Returning to Lister Drive and the possible future of its near derelict library building.
In Part One of our exploration of Lister Drive, between Old Swan and Tuebrook, we found that it once had three buildings by Liverpool’s most celebrated municipal architect, Thomas Shelmerdine, a library, a school and a swimming baths.
The home, for now, of popular local nursery and after school club, Lister Steps.
‘For now?’ Well yes, because the local community have begun organising themselves to save, renovate and move into the other Thomas Shelmerdine building.
And here in Part Two of our exploration we’re going to get inside the old library building to see and hear what the local community have planned.
Lister Drive Library was abandoned nearly ten years ago now. It’s condition being so bad that a librarian here had been injured by the building itself, the City Council closed the library in 2006. Intending at first to repair the building, they soon found the necessary works to be prohibitively expensive and so here the building has sat this past decade, quietly decaying in its secret garden.
Soon after it was closed thieves stripped most of the lead from its roof and caused, well, what we’re about to see.
Jack Parr is from specialist contractors Robinsons Preservation Ltd, who have been taken on by Liverpool City Council to carry out emergency works to stop the Grade II listed building deteriorating any further. And with him is Kerry Massheder-Rigby, Heritage Development Officer for Lister Steps. Taken on by them to help pull together their bid to the Heritage Lottery Fund to restore the building. (More details from the Community themselves here.)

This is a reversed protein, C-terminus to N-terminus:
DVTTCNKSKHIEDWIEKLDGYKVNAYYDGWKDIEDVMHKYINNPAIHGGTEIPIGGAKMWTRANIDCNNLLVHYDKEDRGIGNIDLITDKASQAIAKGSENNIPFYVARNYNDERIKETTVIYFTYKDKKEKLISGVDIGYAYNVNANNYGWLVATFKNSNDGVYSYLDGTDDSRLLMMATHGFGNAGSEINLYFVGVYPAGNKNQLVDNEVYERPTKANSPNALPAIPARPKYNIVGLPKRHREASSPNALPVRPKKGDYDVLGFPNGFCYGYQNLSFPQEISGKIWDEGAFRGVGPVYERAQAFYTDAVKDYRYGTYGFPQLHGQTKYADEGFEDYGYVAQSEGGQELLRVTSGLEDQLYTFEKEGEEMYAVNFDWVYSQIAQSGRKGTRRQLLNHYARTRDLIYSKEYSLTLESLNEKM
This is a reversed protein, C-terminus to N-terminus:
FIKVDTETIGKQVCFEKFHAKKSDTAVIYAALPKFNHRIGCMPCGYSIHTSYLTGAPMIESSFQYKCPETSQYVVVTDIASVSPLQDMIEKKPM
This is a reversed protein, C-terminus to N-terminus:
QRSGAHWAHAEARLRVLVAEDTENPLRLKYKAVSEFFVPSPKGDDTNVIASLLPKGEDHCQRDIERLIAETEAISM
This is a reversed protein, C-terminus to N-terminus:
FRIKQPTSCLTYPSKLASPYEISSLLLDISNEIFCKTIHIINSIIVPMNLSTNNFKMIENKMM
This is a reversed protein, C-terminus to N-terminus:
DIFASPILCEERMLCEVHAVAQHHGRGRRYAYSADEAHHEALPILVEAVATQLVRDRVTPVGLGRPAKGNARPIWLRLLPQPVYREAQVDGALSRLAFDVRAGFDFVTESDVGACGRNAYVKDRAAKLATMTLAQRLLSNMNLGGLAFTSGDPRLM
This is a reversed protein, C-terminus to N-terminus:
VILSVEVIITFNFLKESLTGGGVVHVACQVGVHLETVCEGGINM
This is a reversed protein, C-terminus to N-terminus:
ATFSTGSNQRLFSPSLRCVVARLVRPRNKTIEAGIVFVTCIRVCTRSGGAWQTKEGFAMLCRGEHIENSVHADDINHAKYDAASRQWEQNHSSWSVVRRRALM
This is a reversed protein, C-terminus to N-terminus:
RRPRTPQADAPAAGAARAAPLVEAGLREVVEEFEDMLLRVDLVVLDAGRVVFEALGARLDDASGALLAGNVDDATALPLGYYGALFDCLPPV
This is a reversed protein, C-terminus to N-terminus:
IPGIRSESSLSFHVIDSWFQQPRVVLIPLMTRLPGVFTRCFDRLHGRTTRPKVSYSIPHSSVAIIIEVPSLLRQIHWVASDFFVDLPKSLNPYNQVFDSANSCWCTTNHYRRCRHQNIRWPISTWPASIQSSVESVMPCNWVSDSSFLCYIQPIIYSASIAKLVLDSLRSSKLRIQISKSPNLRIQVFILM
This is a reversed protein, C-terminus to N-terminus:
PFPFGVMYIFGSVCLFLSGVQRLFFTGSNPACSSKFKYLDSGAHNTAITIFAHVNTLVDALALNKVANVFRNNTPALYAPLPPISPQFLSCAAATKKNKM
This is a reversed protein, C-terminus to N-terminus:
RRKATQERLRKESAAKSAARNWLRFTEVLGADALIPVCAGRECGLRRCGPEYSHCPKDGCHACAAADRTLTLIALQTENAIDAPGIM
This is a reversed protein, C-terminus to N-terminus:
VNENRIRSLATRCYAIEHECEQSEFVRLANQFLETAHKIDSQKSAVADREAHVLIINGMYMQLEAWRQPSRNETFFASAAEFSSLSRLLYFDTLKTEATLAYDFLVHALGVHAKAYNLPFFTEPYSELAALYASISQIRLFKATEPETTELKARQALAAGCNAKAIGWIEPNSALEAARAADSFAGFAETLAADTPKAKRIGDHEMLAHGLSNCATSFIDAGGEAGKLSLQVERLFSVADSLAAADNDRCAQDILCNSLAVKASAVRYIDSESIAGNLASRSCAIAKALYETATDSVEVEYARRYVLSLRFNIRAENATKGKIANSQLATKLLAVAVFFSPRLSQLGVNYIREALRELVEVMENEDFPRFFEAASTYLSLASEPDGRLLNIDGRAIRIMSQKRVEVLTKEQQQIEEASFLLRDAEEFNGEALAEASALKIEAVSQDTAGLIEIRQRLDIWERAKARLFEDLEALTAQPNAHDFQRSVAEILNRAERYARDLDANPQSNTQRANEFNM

Then the structure will be secure while the Lottery bid is done and matched funding found. But for now let’s have a look back at where we’re standing.
Clearly the place was as much a peaceful place to come and read as it was to borrow books.
In fact it had three separate Reading Rooms here on the ground floor.
Notice too that ‘Ladies’ had their own separate entrance there on the right.
It was one of many public libraries throughout Britain and the rest of the world funded by Scottish-American philanthropist Andrew Carnegie. He would provide the money to build them on condition that the local authority would then take over the running of them.
Then over the years, as Liverpool itself expanded, the Library here ran mobile services to newly developing places.
Back to now, in the General Reading Room.
The roof is going to have to come off and be replaced when the full works are done.
The idea always was that this would be an inspiring place, a place where people would be encouraged to ‘look up’ from their lives. Now, when the money is raised and the works are done the local children and the local community will be able to do just that. Instead of being camped out in those portakabins.
‘Orange Juice’ were a rightly popular group from Glasgow, over 30 years ago. Hope their big hit ‘Rip it up and start again’ doesn’t apply here?
So all the way around I’ve been trying to re-imagine it as something else. Is it right that it should be something other than a library?
Well, a long abandoned library and nearly a lost place altogether? Brought back to life for the children of the place? Where they will learn and play and read and tell their own stories of the lives they’re just beginning? And the rest of the local community will join them there in the writing and telling of stories, in the building and in the garden? A place for everyone to ‘look up’ from their lives and be inspired again?
I think the local people deserve this. I think the building deserves this. And I doubt that Andrew Carnegie or Thomas Shelmerdine would disagree.
So I’ll be back regularly now to see how things progress.
Much, much more on the thinking and details of all this at the Lister Steps website. and big thanks to Kerry Massheder-rigby of Lister Steps for showing me round and sending me the historic photos, most of which originate from the Liverpool Records Office.